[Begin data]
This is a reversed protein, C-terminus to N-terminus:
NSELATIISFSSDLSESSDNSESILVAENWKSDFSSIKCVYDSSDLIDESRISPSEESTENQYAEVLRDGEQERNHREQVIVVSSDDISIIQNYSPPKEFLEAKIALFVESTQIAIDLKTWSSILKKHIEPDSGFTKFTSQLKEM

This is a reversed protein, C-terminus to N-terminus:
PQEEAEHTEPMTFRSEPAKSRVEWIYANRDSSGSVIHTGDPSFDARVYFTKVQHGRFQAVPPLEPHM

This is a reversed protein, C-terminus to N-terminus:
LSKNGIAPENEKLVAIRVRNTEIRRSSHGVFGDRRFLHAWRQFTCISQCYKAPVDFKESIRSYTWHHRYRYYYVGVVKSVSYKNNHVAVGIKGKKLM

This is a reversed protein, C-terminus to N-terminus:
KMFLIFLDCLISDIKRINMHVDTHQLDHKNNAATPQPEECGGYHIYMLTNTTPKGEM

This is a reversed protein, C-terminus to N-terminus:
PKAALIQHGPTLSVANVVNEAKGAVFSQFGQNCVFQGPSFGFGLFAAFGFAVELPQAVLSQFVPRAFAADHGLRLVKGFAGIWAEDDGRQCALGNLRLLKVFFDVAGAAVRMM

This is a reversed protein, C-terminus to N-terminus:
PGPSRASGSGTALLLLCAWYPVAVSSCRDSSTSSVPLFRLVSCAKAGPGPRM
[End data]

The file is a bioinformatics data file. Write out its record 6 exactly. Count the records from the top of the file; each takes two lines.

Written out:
This is a reversed protein, C-terminus to N-terminus:
PGPSRASGSGTALLLLCAWYPVAVSSCRDSSTSSVPLFRLVSCAKAGPGPRM